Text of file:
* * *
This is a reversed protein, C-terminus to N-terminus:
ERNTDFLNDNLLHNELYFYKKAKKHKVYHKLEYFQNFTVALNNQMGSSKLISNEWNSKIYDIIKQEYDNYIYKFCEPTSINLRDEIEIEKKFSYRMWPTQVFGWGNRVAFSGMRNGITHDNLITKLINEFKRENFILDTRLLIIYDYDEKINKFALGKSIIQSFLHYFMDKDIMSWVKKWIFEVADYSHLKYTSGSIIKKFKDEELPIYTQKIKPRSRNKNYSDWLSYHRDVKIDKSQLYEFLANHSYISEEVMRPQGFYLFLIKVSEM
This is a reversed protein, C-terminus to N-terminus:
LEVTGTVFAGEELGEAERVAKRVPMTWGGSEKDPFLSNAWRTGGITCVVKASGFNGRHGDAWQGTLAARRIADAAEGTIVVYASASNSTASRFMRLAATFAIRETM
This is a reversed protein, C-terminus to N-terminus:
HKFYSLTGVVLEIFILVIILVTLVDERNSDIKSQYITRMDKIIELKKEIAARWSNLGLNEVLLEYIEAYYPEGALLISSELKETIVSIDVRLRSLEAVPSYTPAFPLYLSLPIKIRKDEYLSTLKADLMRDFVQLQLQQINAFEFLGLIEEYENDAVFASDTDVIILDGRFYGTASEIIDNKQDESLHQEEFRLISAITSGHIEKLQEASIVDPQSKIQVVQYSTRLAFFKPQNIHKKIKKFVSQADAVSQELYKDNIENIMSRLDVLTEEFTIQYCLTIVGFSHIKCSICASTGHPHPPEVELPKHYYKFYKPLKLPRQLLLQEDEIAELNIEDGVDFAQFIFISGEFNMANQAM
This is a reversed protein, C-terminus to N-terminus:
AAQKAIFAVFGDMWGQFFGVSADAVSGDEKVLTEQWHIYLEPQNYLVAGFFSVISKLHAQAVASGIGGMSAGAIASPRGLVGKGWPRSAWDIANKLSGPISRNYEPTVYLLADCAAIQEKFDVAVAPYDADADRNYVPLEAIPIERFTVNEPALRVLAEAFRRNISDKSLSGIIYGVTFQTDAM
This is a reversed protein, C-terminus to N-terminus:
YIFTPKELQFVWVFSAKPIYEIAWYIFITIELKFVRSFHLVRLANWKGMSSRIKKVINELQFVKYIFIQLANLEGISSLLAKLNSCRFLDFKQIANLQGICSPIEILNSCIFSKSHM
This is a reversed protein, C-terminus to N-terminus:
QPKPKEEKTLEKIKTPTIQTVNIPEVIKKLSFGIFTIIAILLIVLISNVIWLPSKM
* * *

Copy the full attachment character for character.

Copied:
This is a reversed protein, C-terminus to N-terminus:
ERNTDFLNDNLLHNELYFYKKAKKHKVYHKLEYFQNFTVALNNQMGSSKLISNEWNSKIYDIIKQEYDNYIYKFCEPTSINLRDEIEIEKKFSYRMWPTQVFGWGNRVAFSGMRNGITHDNLITKLINEFKRENFILDTRLLIIYDYDEKINKFALGKSIIQSFLHYFMDKDIMSWVKKWIFEVADYSHLKYTSGSIIKKFKDEELPIYTQKIKPRSRNKNYSDWLSYHRDVKIDKSQLYEFLANHSYISEEVMRPQGFYLFLIKVSEM
This is a reversed protein, C-terminus to N-terminus:
LEVTGTVFAGEELGEAERVAKRVPMTWGGSEKDPFLSNAWRTGGITCVVKASGFNGRHGDAWQGTLAARRIADAAEGTIVVYASASNSTASRFMRLAATFAIRETM
This is a reversed protein, C-terminus to N-terminus:
HKFYSLTGVVLEIFILVIILVTLVDERNSDIKSQYITRMDKIIELKKEIAARWSNLGLNEVLLEYIEAYYPEGALLISSELKETIVSIDVRLRSLEAVPSYTPAFPLYLSLPIKIRKDEYLSTLKADLMRDFVQLQLQQINAFEFLGLIEEYENDAVFASDTDVIILDGRFYGTASEIIDNKQDESLHQEEFRLISAITSGHIEKLQEASIVDPQSKIQVVQYSTRLAFFKPQNIHKKIKKFVSQADAVSQELYKDNIENIMSRLDVLTEEFTIQYCLTIVGFSHIKCSICASTGHPHPPEVELPKHYYKFYKPLKLPRQLLLQEDEIAELNIEDGVDFAQFIFISGEFNMANQAM
This is a reversed protein, C-terminus to N-terminus:
AAQKAIFAVFGDMWGQFFGVSADAVSGDEKVLTEQWHIYLEPQNYLVAGFFSVISKLHAQAVASGIGGMSAGAIASPRGLVGKGWPRSAWDIANKLSGPISRNYEPTVYLLADCAAIQEKFDVAVAPYDADADRNYVPLEAIPIERFTVNEPALRVLAEAFRRNISDKSLSGIIYGVTFQTDAM
This is a reversed protein, C-terminus to N-terminus:
YIFTPKELQFVWVFSAKPIYEIAWYIFITIELKFVRSFHLVRLANWKGMSSRIKKVINELQFVKYIFIQLANLEGISSLLAKLNSCRFLDFKQIANLQGICSPIEILNSCIFSKSHM
This is a reversed protein, C-terminus to N-terminus:
QPKPKEEKTLEKIKTPTIQTVNIPEVIKKLSFGIFTIIAILLIVLISNVIWLPSKM